Types of Neurotherapy
To begin, the first type of Neurotherapy is based on learning, conditioning, and training. This is referred to as internally driven neuroplastic change, meaning the solution is found within a person’s brain. Skill development and increasing brain fitness are methods of treatment used in this type of Neurotherapy. Additionally, in terms of the elements of Neurotherapy, this type mainly incorporates neuro-differentiation and learning, with contributions from the neuro-modulation and neuro-relaxation stages.
On the other hand, Neurotherapy based on brain stimulation is the external form of neuroplastic change. This second form of Neurotherapy involves the method of neuro-stimulation, meaning the neuroplastic change is brought about by reviving dormant brain circuits through laser stimulation. Most of the time, patients will receive both types of Neurotherapy throughout the course of their treatment. However, the treatment process is individual to each patient with the methods varying depending on personal symptoms and their severity.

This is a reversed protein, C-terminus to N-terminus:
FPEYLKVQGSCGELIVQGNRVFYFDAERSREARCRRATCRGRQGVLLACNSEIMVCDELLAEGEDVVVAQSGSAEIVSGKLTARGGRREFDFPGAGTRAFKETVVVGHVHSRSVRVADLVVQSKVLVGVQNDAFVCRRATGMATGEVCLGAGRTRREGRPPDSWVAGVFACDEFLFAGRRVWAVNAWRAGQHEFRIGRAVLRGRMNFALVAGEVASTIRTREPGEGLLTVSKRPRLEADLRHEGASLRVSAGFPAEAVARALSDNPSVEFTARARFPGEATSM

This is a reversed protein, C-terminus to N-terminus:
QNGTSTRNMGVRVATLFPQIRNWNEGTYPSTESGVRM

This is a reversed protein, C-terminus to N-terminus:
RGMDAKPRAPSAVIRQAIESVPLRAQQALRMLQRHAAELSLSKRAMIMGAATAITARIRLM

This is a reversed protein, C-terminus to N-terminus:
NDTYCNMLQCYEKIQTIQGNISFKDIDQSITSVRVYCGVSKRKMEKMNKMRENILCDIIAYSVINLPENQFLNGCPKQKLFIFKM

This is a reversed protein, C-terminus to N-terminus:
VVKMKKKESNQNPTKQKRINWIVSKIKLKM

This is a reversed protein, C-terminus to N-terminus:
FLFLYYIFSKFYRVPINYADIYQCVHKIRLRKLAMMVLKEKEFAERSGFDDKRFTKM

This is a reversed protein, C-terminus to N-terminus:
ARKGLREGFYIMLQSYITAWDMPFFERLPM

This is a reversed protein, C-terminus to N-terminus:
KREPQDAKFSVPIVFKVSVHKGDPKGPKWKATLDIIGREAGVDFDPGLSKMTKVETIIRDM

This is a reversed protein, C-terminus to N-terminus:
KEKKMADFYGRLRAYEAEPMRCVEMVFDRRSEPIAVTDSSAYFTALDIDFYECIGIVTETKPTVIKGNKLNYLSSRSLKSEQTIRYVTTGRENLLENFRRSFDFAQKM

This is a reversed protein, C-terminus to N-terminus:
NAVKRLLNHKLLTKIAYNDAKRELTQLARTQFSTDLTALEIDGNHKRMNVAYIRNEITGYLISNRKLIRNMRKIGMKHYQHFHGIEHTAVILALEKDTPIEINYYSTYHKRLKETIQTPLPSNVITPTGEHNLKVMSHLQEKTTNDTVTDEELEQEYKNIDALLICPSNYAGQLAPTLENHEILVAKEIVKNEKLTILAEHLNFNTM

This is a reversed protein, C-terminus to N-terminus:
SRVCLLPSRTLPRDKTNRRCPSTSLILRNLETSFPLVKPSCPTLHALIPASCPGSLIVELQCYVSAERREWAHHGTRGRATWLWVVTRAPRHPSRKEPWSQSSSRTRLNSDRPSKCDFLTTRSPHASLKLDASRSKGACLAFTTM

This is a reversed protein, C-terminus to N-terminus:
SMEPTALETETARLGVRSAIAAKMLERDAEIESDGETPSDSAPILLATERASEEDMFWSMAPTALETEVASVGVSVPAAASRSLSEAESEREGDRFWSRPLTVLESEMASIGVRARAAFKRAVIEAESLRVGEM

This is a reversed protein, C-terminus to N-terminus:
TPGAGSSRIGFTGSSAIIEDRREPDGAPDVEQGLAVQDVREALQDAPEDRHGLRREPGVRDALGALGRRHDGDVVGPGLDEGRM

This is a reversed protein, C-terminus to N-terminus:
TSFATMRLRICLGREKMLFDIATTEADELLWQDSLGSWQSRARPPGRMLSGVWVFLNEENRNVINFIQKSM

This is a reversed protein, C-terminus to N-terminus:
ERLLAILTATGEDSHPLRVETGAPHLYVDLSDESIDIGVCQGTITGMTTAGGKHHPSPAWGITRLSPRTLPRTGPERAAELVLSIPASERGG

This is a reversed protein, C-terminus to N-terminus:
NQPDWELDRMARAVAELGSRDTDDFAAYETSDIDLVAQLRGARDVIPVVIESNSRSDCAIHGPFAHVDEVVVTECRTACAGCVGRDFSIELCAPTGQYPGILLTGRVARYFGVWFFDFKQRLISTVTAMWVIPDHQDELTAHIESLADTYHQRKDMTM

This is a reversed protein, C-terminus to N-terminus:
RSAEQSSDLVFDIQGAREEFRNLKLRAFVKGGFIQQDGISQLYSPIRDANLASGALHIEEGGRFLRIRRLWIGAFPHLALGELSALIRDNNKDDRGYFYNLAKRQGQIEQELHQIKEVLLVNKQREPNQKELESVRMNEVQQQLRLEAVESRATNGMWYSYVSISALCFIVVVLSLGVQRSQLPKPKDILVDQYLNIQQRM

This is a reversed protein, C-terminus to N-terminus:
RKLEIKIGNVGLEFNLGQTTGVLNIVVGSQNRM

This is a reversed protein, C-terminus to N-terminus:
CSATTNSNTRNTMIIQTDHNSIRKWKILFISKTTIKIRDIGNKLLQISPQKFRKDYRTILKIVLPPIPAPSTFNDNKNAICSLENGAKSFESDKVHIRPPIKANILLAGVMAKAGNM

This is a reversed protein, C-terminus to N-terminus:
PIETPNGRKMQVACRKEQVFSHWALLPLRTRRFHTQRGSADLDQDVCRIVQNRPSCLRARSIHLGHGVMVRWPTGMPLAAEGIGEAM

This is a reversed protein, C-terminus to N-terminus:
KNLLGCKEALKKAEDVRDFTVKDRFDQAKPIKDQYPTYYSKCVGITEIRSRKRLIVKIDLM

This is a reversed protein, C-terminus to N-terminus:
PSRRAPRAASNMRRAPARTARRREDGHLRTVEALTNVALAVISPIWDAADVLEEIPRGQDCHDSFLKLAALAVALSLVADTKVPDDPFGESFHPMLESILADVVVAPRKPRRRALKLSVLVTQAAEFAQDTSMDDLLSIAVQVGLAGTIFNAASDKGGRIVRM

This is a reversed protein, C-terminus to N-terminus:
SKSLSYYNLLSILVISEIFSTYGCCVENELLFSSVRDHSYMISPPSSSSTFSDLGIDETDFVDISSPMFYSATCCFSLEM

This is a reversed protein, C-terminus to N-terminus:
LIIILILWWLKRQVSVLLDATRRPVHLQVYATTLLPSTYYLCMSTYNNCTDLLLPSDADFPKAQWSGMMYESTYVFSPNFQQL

These methods are successful because brain stimulation pulls the brain out of learned, negative patterns. As a result, the brain’s ability for self-regulation is restored, allowing patients to heal naturally. For example, malfunctioning areas of the brain connected to anxiety, depression, arousal, or impulsivity will begin to heal themselves. Neurotherapy has been found effective in the treatment of addiction and psychiatric disorders. In other words, the stimulus allows the brain to heal from maladaptive patterns, therefore, creating positive and healthy brain functioning.
Neurotherapy Treatment for Addiction and Mental Health
Recovering from a mental illness or an addiction can seem like a daunting or impossible task. However, with the help of medical professionals and a sense of personal dedication, recovery is possible. Many substance abuse rehabs and mental health treatment centers have begun to include Neurotherapy in their treatment approaches, making recovery attainable. If you or a loved one are suffering from symptoms of mental illness or addiction, Neurotherapy can help regulate your symptoms and allow you to begin recovery. To learn more about addiction and mental health Neurotherapy treatment, give us a call today.